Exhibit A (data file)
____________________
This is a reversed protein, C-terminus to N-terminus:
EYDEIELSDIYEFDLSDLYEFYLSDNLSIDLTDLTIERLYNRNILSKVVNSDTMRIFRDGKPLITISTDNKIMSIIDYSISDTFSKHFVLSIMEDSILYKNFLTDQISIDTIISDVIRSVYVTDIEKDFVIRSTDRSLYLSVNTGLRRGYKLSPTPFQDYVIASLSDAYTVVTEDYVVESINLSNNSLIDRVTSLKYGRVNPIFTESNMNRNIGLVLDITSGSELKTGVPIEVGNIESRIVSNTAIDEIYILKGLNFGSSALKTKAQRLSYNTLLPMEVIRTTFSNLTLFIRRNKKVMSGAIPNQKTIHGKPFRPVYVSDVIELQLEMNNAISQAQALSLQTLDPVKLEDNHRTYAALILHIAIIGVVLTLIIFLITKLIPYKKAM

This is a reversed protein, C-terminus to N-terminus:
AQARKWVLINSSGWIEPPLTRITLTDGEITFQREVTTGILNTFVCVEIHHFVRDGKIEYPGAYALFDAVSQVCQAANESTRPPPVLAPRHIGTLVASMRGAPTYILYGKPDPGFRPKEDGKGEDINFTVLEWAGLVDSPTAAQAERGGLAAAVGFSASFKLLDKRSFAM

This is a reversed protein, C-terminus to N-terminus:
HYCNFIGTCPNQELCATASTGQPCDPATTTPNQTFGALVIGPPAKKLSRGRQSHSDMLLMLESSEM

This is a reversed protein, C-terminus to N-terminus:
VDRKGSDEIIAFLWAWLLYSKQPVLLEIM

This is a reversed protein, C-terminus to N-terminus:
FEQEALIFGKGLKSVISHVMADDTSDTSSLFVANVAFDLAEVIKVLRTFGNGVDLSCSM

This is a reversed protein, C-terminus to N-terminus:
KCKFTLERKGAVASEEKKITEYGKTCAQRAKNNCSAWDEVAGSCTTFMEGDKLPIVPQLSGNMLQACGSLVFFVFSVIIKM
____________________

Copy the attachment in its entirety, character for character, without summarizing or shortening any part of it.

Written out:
This is a reversed protein, C-terminus to N-terminus:
EYDEIELSDIYEFDLSDLYEFYLSDNLSIDLTDLTIERLYNRNILSKVVNSDTMRIFRDGKPLITISTDNKIMSIIDYSISDTFSKHFVLSIMEDSILYKNFLTDQISIDTIISDVIRSVYVTDIEKDFVIRSTDRSLYLSVNTGLRRGYKLSPTPFQDYVIASLSDAYTVVTEDYVVESINLSNNSLIDRVTSLKYGRVNPIFTESNMNRNIGLVLDITSGSELKTGVPIEVGNIESRIVSNTAIDEIYILKGLNFGSSALKTKAQRLSYNTLLPMEVIRTTFSNLTLFIRRNKKVMSGAIPNQKTIHGKPFRPVYVSDVIELQLEMNNAISQAQALSLQTLDPVKLEDNHRTYAALILHIAIIGVVLTLIIFLITKLIPYKKAM

This is a reversed protein, C-terminus to N-terminus:
AQARKWVLINSSGWIEPPLTRITLTDGEITFQREVTTGILNTFVCVEIHHFVRDGKIEYPGAYALFDAVSQVCQAANESTRPPPVLAPRHIGTLVASMRGAPTYILYGKPDPGFRPKEDGKGEDINFTVLEWAGLVDSPTAAQAERGGLAAAVGFSASFKLLDKRSFAM

This is a reversed protein, C-terminus to N-terminus:
HYCNFIGTCPNQELCATASTGQPCDPATTTPNQTFGALVIGPPAKKLSRGRQSHSDMLLMLESSEM

This is a reversed protein, C-terminus to N-terminus:
VDRKGSDEIIAFLWAWLLYSKQPVLLEIM

This is a reversed protein, C-terminus to N-terminus:
FEQEALIFGKGLKSVISHVMADDTSDTSSLFVANVAFDLAEVIKVLRTFGNGVDLSCSM

This is a reversed protein, C-terminus to N-terminus:
KCKFTLERKGAVASEEKKITEYGKTCAQRAKNNCSAWDEVAGSCTTFMEGDKLPIVPQLSGNMLQACGSLVFFVFSVIIKM